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dollar stores

image by www.CourtneyCarmody.com/

Dollar stores can be very useful when looking for items for emergency kits and overall preparedness. I’ve scoured the aisles of various dollar stores and left with everything from office supplies to canned foods. Once I was able to stock up on a large quantity of Himalayan pink salt.

We haven’t done a Survival Survey in quite a while (where I ask a question and you answer!), but I’m really interested in your experiences with the various dollar stores around the country. The most widespread seem to be:

  • Dollar Tree
  • Family Dollar
  • Dollar General
  • 99 Cents Only
  • Real Deals Dollar Store

How do these dollar stores compare with each other? Do you have any strategies for shopping at certain stores on certain days? What survival and preparedness products have you found?

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52 Week Savings Plan: March prepping bargains to keep your savings on track http://thesurvivalmom.com/52-week-savings-plan-march-prepping-bargains-keep-savings-track/ http://thesurvivalmom.com/52-week-savings-plan-march-prepping-bargains-keep-savings-track/#comments Wed, 05 Mar 2014 17:00:00 +0000 http://thesurvivalmom.com/?p=12972 If you are on the 52 Week Savings Plan, then you are likely looking for super savings on just about everything you buy! The month of March brings with it opportunities to save on all kinds of items that will Read More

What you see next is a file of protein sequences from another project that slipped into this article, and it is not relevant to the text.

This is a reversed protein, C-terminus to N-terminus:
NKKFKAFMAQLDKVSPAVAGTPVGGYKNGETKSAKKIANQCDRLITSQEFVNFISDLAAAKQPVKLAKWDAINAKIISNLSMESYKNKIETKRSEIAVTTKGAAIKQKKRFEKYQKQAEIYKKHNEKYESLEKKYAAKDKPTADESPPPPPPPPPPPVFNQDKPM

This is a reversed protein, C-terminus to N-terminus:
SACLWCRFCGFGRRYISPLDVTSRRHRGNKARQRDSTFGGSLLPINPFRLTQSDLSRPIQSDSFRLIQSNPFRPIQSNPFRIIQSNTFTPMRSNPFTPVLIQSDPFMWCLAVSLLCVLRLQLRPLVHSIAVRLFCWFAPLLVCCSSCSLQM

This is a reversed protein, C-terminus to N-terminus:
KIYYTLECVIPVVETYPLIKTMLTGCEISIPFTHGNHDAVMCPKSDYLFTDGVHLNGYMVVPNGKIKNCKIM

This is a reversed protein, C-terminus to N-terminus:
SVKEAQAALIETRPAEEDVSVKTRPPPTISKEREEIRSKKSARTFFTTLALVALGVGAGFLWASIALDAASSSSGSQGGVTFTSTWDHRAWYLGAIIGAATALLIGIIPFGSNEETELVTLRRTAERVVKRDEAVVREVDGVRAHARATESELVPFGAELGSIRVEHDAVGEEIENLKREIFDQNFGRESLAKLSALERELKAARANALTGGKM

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PicMonkey Collage 52 weeks 2.4If you are on the 52 Week Savings Plan, then you are likely looking for super savings on just about everything you buy!

The month of March brings with it opportunities to save on all kinds of items that will help you become more prepared for everyday disasters and worst case scenarios. Here’s a summary along with some helpful links.